From the 19th century to the present, rural life has continued to act as a point of return for an America constantly in flux. From the first farms of New England to the contemporary Midwest, the rural conjures images of the family farm and small town life. More than a geographic designation, ‘rurality’ is here explored as an idea, shaped and reshaped by each generation.
Whether pilgrim or pioneer the journey through the wilderness led to settlement life shaped by hope for a new beginning. Even now, the rural persona continues to define the self-sustaining ideal of American independence. Such idealism has endured, although stained as well by negative associations and prejudices assumed for the rural, from racism to ignorance, to poverty.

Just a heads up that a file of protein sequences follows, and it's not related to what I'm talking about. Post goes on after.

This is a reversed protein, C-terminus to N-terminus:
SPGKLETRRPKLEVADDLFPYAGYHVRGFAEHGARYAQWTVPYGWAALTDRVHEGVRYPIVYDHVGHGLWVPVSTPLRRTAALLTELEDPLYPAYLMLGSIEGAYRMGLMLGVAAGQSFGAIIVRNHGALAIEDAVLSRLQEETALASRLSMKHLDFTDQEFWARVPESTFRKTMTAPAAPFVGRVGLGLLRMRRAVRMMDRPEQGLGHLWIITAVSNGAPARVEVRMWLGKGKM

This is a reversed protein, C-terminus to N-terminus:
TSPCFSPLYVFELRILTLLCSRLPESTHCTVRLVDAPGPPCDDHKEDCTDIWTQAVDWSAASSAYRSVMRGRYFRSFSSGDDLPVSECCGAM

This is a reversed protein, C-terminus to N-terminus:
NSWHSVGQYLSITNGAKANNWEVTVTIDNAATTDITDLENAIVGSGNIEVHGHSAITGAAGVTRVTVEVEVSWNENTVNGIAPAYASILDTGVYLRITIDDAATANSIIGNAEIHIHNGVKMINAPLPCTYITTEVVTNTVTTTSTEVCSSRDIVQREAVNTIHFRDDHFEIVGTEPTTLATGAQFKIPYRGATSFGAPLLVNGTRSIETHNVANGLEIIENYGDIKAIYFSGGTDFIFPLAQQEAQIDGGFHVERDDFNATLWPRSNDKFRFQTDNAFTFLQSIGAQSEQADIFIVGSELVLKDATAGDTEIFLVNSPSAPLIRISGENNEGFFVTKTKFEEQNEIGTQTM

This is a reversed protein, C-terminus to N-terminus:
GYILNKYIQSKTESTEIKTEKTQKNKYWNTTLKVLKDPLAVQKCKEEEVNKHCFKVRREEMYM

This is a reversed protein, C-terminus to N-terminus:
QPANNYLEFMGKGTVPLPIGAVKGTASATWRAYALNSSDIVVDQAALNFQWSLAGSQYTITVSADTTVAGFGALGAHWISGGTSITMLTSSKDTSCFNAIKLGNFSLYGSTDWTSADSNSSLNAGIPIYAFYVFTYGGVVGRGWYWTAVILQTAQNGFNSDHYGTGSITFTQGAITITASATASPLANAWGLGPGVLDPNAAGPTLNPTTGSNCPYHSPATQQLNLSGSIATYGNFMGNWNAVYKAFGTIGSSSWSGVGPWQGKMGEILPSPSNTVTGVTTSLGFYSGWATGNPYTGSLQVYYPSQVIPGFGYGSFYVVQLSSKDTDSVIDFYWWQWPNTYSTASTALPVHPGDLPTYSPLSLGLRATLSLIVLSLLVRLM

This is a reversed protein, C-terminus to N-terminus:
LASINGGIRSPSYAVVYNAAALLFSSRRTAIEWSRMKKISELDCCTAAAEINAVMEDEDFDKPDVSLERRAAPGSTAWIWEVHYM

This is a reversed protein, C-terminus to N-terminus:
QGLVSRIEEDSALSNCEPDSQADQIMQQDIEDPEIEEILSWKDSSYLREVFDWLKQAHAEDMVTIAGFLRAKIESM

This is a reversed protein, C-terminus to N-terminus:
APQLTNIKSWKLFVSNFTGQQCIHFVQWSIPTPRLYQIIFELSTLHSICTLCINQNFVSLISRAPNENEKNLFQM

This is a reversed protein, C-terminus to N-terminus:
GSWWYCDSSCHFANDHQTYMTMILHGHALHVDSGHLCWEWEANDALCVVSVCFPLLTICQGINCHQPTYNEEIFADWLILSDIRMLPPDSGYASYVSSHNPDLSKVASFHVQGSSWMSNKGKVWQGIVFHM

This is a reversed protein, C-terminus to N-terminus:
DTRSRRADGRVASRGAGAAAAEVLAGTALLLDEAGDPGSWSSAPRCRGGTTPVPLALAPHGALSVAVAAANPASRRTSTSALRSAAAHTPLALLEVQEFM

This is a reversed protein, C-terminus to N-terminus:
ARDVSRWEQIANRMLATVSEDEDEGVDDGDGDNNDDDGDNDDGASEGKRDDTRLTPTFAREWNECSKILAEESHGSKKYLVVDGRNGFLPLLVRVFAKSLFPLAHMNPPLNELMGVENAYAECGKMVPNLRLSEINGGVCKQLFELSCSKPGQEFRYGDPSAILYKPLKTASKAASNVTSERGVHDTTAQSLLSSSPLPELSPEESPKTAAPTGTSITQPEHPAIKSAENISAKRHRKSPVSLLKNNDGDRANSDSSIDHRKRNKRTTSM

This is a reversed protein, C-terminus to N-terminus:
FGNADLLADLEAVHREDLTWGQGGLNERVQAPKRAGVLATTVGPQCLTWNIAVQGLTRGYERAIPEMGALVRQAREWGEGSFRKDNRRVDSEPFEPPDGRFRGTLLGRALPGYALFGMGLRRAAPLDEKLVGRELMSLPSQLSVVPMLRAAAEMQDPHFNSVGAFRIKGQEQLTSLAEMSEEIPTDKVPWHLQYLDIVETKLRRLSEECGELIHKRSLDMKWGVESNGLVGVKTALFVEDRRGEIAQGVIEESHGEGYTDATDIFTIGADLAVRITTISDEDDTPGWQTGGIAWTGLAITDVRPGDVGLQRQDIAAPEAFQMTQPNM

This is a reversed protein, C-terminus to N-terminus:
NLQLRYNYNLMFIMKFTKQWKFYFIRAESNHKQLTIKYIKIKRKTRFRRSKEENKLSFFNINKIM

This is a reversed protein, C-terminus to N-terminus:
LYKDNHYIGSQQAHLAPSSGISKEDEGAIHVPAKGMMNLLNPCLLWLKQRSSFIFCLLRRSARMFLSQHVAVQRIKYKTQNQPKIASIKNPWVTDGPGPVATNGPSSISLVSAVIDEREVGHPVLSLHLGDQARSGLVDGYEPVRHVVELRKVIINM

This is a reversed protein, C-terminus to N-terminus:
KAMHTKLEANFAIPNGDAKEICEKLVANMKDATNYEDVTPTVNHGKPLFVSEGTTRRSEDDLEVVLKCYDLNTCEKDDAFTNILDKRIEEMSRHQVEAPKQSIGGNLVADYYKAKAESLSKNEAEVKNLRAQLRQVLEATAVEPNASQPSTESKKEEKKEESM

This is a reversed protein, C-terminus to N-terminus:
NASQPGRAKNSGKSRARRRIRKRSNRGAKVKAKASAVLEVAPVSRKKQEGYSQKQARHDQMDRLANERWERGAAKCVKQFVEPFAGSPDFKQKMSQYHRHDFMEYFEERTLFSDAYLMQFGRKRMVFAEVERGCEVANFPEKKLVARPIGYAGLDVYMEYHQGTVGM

In the mid-1800s, 80% of the United States population lived in rural places. That number is now less than 16%. Despite, or perhaps because of this massive demographic shift, rural life has remained culturally relevant, continually reappearing in art, popular culture and consumer marketing. This exhibition combines works of varied media, artistic intention and historical periods to explore artists’ diverse engagement with the rural, as complex location of celebration, change, memory and contention.